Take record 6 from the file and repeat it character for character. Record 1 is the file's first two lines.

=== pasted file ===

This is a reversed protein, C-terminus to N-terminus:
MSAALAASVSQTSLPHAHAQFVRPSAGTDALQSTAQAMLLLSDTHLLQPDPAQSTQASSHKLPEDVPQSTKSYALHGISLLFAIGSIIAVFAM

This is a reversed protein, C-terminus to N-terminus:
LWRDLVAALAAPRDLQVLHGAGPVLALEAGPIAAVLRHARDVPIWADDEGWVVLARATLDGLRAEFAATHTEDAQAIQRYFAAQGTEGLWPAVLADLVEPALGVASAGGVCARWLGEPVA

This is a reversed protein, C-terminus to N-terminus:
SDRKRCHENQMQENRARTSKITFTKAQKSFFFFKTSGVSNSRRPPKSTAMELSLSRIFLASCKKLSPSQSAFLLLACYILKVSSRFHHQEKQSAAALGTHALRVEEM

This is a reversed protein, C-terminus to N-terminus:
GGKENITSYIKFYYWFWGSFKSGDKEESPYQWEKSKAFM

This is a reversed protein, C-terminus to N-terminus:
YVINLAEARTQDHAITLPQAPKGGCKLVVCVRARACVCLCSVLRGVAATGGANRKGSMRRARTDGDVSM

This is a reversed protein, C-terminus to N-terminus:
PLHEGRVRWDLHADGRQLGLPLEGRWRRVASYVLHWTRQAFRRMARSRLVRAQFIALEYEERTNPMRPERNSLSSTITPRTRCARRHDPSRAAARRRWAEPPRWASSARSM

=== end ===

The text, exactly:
This is a reversed protein, C-terminus to N-terminus:
PLHEGRVRWDLHADGRQLGLPLEGRWRRVASYVLHWTRQAFRRMARSRLVRAQFIALEYEERTNPMRPERNSLSSTITPRTRCARRHDPSRAAARRRWAEPPRWASSARSM